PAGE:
Religious united in defence of the Diocese of Vinh

Appalled by the ruthlessness of Nghe An provincial leaders’ violent crackdown on a peaceful rally, they unanimously called on the international community’s help to defend human rights in Vietnam.

Vietnam
Sep 12 2013, 6:20 PM
Religious united in defence of the Diocese of Vinh

Catholic, Protestant, and Buddhist religious leaders have jointly issued a press release on Tuesday supporting the bishop and Catholic community of Vinhunder a defamatory attack by the official media and Communist authorities.

Appalled by the ruthlessness of Nghe An provincial leaders’ violent crackdown on a peaceful rally, they unanimously called on the international community’s help to defend human rights in Vietnam.

The members of My Yen Parish of Vinhhad last week held a protest rally demanding the release of two fellow members in jail since last June without any formal charges against them.

Catholic officials, leaders of other Christian denominations, Cao Dai followers and members of the Hoa Hao Central Buddhist Church, many of who were themselves victims of government violence, signed the joint press release.

The signatories expressed their unanimous support, sympathy and solidarity with the diocese and its members for leading the fight for people's rights against the abuses by local government and police.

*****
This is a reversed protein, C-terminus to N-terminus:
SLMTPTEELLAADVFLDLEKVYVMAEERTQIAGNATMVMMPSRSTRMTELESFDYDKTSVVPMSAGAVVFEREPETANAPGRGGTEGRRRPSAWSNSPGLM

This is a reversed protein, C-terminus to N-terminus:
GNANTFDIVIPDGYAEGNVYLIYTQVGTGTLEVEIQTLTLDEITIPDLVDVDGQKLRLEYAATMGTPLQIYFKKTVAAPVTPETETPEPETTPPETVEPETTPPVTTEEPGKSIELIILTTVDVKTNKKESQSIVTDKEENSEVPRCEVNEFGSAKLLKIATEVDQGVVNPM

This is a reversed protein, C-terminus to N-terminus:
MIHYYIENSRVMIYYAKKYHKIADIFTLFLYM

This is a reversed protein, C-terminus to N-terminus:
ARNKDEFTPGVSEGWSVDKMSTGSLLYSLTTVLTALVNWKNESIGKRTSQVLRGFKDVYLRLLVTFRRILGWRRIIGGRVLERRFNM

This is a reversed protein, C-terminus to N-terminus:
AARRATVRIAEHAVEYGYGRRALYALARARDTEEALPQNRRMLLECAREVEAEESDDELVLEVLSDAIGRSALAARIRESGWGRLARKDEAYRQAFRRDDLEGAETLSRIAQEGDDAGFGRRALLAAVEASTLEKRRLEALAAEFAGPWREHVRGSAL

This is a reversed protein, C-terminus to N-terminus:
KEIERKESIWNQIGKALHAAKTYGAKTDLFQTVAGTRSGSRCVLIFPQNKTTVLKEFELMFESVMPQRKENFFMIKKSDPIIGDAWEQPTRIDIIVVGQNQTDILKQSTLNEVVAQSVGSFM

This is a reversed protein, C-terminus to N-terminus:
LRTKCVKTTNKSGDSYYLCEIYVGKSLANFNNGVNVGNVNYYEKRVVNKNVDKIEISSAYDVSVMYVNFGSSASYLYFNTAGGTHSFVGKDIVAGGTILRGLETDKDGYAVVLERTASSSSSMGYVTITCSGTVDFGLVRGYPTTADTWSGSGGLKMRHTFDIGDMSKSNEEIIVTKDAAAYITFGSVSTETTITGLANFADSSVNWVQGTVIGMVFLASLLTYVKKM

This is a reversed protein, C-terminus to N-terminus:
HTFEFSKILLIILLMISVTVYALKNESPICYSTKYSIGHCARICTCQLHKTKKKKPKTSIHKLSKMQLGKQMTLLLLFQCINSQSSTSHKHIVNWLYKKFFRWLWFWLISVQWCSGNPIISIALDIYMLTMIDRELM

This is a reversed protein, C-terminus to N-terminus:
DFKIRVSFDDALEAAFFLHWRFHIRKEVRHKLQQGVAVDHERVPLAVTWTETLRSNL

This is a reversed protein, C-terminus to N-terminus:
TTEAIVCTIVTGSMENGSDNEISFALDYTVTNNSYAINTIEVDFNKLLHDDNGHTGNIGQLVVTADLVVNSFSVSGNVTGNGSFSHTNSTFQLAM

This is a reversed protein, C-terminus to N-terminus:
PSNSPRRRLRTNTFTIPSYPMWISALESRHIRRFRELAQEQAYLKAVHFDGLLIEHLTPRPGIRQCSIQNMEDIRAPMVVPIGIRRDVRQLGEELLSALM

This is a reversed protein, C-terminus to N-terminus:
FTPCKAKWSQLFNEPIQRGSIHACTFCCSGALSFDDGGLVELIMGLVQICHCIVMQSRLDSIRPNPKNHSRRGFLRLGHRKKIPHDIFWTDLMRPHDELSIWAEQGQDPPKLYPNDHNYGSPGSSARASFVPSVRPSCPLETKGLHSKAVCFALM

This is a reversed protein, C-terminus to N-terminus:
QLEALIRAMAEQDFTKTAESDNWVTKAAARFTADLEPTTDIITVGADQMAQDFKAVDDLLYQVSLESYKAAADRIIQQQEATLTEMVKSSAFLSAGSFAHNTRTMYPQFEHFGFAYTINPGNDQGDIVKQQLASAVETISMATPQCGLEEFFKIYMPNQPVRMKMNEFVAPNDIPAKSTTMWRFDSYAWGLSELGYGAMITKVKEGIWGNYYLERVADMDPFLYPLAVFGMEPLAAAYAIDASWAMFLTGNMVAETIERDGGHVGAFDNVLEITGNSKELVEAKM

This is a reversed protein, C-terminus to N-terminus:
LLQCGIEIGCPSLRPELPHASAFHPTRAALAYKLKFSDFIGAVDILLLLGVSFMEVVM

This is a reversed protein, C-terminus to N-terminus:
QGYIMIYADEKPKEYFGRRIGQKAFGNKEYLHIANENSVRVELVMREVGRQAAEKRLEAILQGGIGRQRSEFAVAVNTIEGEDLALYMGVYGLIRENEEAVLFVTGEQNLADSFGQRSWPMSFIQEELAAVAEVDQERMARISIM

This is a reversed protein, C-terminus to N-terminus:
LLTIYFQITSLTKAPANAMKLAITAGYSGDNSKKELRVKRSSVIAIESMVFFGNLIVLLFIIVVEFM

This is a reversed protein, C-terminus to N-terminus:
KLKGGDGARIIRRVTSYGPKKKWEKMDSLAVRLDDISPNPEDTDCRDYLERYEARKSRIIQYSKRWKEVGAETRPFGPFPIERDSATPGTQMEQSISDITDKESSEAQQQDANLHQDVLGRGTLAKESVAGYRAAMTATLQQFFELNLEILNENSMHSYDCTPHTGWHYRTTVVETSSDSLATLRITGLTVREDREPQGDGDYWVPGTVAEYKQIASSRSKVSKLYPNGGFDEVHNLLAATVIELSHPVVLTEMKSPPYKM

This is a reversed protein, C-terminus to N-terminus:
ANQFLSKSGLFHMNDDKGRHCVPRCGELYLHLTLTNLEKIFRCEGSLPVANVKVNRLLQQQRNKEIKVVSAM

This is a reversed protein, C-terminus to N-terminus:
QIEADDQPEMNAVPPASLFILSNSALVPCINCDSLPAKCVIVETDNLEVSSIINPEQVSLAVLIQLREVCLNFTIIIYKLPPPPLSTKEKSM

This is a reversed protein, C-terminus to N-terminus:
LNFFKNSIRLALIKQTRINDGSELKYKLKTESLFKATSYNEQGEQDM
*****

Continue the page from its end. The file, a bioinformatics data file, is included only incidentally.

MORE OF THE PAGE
The statement criticised the local authorities, the armed forces and official media for use of violent methods, manipulation of truth and designs to harm the integrity of Bishop Paul Nguyen Thai Hop and all the religious in his diocese.

In their address to Nghe An provincial leaders, the religious leaders called on them to find better ways to settle disputes and reduce the social tensions that have been simmering for a long time in the province. They also demanded an end to abuses and anonymous seizures because, they warned, the perpetrators will eventually be judged "by international law or divine justice."

The leaders urged people, at home and abroad, to come out against crimes committed by Communist authorities and to show solidarity with victims of violence.

The Vietnamese government has been involved for some time in a campaign of repression against bloggers, activists and dissidents seeking religious freedom, democratic rights, or the end of the one-party state. The Catholic Church too has been subjected to constraints and restrictions; its members often the victims of persecution.

In January, a Vietnamese court sentenced 14 people, including Catholics, to prison on charges of attempting to overthrow the government; the ruling was criticised by human rights activists and movements.

In 2013 alone, Hanoi has arrested more than 40 activists for crimes ‘against the state’, a legal term human rights groups consider too general and vague.

Source: AsiaNews

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